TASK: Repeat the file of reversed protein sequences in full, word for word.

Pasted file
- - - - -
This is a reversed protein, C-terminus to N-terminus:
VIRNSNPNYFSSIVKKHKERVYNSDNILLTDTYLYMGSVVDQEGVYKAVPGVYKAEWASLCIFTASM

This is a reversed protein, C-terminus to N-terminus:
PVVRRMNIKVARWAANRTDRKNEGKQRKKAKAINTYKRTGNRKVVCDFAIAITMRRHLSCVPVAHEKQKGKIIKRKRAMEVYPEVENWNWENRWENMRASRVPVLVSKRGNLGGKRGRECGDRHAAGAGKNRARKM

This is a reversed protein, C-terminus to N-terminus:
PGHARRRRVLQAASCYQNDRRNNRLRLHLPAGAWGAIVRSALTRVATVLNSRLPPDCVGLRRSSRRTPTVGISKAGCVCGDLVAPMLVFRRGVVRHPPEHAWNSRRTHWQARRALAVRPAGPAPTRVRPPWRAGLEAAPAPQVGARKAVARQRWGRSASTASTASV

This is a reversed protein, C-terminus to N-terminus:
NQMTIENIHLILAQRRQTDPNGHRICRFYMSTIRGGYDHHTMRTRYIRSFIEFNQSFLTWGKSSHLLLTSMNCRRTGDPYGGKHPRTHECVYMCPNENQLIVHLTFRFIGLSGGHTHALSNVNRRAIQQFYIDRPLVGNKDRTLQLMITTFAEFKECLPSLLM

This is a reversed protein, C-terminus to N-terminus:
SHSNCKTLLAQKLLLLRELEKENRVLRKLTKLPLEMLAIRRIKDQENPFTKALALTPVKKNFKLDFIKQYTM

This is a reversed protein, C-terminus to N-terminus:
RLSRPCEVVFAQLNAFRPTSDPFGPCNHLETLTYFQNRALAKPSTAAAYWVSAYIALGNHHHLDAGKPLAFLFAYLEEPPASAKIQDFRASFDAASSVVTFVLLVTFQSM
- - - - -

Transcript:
This is a reversed protein, C-terminus to N-terminus:
VIRNSNPNYFSSIVKKHKERVYNSDNILLTDTYLYMGSVVDQEGVYKAVPGVYKAEWASLCIFTASM

This is a reversed protein, C-terminus to N-terminus:
PVVRRMNIKVARWAANRTDRKNEGKQRKKAKAINTYKRTGNRKVVCDFAIAITMRRHLSCVPVAHEKQKGKIIKRKRAMEVYPEVENWNWENRWENMRASRVPVLVSKRGNLGGKRGRECGDRHAAGAGKNRARKM

This is a reversed protein, C-terminus to N-terminus:
PGHARRRRVLQAASCYQNDRRNNRLRLHLPAGAWGAIVRSALTRVATVLNSRLPPDCVGLRRSSRRTPTVGISKAGCVCGDLVAPMLVFRRGVVRHPPEHAWNSRRTHWQARRALAVRPAGPAPTRVRPPWRAGLEAAPAPQVGARKAVARQRWGRSASTASTASV

This is a reversed protein, C-terminus to N-terminus:
NQMTIENIHLILAQRRQTDPNGHRICRFYMSTIRGGYDHHTMRTRYIRSFIEFNQSFLTWGKSSHLLLTSMNCRRTGDPYGGKHPRTHECVYMCPNENQLIVHLTFRFIGLSGGHTHALSNVNRRAIQQFYIDRPLVGNKDRTLQLMITTFAEFKECLPSLLM

This is a reversed protein, C-terminus to N-terminus:
SHSNCKTLLAQKLLLLRELEKENRVLRKLTKLPLEMLAIRRIKDQENPFTKALALTPVKKNFKLDFIKQYTM

This is a reversed protein, C-terminus to N-terminus:
RLSRPCEVVFAQLNAFRPTSDPFGPCNHLETLTYFQNRALAKPSTAAAYWVSAYIALGNHHHLDAGKPLAFLFAYLEEPPASAKIQDFRASFDAASSVVTFVLLVTFQSM